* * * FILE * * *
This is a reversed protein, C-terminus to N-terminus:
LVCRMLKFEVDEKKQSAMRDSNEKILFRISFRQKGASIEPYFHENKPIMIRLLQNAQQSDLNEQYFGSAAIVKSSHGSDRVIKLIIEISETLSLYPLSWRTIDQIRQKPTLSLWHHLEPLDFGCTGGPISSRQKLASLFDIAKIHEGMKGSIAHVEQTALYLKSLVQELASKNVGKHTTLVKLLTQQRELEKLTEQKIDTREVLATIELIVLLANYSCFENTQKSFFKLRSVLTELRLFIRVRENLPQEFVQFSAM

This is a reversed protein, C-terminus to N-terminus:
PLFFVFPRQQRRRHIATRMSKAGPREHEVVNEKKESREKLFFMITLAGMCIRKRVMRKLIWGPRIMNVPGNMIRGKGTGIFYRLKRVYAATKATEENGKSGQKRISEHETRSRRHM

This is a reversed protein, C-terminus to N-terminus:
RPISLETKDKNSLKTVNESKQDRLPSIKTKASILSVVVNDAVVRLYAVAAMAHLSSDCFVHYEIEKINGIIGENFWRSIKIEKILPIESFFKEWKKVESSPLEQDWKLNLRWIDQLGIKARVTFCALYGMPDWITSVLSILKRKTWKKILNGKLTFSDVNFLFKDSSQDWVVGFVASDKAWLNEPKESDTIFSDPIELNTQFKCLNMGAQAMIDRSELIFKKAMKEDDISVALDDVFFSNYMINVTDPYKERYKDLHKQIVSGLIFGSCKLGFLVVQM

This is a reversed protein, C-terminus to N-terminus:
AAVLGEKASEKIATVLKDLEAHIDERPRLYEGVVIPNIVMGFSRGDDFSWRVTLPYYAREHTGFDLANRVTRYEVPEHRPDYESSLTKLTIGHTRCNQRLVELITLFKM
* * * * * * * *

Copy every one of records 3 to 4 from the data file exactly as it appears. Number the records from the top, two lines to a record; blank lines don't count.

This is a reversed protein, C-terminus to N-terminus:
RPISLETKDKNSLKTVNESKQDRLPSIKTKASILSVVVNDAVVRLYAVAAMAHLSSDCFVHYEIEKINGIIGENFWRSIKIEKILPIESFFKEWKKVESSPLEQDWKLNLRWIDQLGIKARVTFCALYGMPDWITSVLSILKRKTWKKILNGKLTFSDVNFLFKDSSQDWVVGFVASDKAWLNEPKESDTIFSDPIELNTQFKCLNMGAQAMIDRSELIFKKAMKEDDISVALDDVFFSNYMINVTDPYKERYKDLHKQIVSGLIFGSCKLGFLVVQM

This is a reversed protein, C-terminus to N-terminus:
AAVLGEKASEKIATVLKDLEAHIDERPRLYEGVVIPNIVMGFSRGDDFSWRVTLPYYAREHTGFDLANRVTRYEVPEHRPDYESSLTKLTIGHTRCNQRLVELITLFKM